After spending almost a full week in Israel learning about the unfathomable complexities of the Israeli-Palestinian conflict, some of us (me included) expressed growing pessimism and even despair about the prospects for peace here. So it was uplifting to start our last full day of the Academic Partners for Peace DR Law Faculty Seminar talking with representatives from Shorashim (“roots”), a group located in the West Bank that is “fostering a grassroots movement of understanding, nonviolence and transformation among Israelis and Palestinians.”
I am delighted to announce that my new book is now available. Smart & Savvy: Negotiation Strategies for Academia is based on my experience training scientists and doctors in negotiation.
The Consumer Financial Protection Bureau (CFPB) just issued a new rule prohibiting financial service providers from using forced arbitration to prevent their customers from suing the company in class actions. While many of us believe this rule is a “great win for consumers,” others are trying to gut it in Congress, in the courts, or through administrative action by the Comptroller of the Currency.
Observers of the conflict rightly are concerned with the education systems in Israel and Palestine. When Israelis do not learn about the Nakba or the Palestinian view of history, they are less likely to understand why Palestinians view themselves as victims.
Another new meeting this year was with Oshra Friedman of Tebeka legal services, an organization that provides specialized legal services for the Ethiopian immigrants to Israel. As we learned on our last trip, Israel has welcomed thousands of immigrants from Ethiopia of Jewish heritage and assimilation into the modern society of Israel can be very challenging.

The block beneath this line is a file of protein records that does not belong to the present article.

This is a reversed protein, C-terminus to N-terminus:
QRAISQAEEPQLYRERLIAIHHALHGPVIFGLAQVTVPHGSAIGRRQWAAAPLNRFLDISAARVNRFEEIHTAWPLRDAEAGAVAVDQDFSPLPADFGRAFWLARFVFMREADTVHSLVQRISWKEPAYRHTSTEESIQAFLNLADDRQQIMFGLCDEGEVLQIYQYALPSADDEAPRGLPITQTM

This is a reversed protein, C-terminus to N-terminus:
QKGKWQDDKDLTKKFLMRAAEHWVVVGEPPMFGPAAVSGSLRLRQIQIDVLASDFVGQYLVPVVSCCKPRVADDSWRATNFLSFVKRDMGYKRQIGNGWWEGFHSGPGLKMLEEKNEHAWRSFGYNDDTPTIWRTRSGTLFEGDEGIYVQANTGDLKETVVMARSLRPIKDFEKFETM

One other new visit this year was with Dr. Ofer Merin, a commander of the Israel Defense Force (IDF) Medical Field Unit and emergency room doctor at Shaare Zedek Medical Center in Jerusalem. As student Margo Clark notes, his roles often require both flexibility and understand beyond our immediate biases.
As we did the last trip, we visited with Lydia Aisenberg at Givat Haviva to understand the peacebuilding work that the kibbutz did. (More about that here.) And we also walked into the town of Barta’a–divided once by the green line in 1949 and again with the security fence a few years ago. Student Lauren Koehler explains the history and impact of the town.
This year we were able to meet with two different former Israeli Supreme Court Justices–at the beginning and at the end of the trip–which provided great bookends to our week of learning. Student Celeste Borjas reflects on the visit to the Supreme Court…
We stopped at Old Gesher as twilight fell over the valley of the Jordan River on our way to Tiberius. Standing on the grounds, we could see the fence demarcating the border between Jordan and Israel near the confluence of the Jordan and Yarmuk rivers, as well as the standing remains of three historic bridges (gesher is Hebrew for “bridge,” an obvious metaphor for conflict resolution).
Our visit with Riman Barakat, a former Marquette Fulbright scholar who has worked in many different Palestinian-Israeli peacebuilding NGO’s is always a highlight of the trip. Student Adrianna Hromadka reflects on the questions and answers of her talk.
Israel Reflections 2017–Should a Bartender be the next Mediator for the Israeli-Palestinian Conflict?
Six hours after landing in Israel, I found myself amid an impromptu conflict resolution at Dublin Bar in Jerusalem. How could this be happening? I was only kidding when I told my friend we couldn’t leave Israel until we came to a two-state solution! Yet, there I sat, with my Jack and Diet half-full in front of me, as I pretended to not hear the commotion going on between him and two attractive Israeli women sitting next to him at the bar.
I have always loved ruins. Ruins tell a story and bring an appreciation of the past. However, a forgotten aspect of ruins is the stories that surround them. The combination of beauty and history converge at the ruins of Masada. The utter beauty of the sight whether it was the preserved ruins or the breathtaking views atop the rock cliff brought me to a place of deep peace.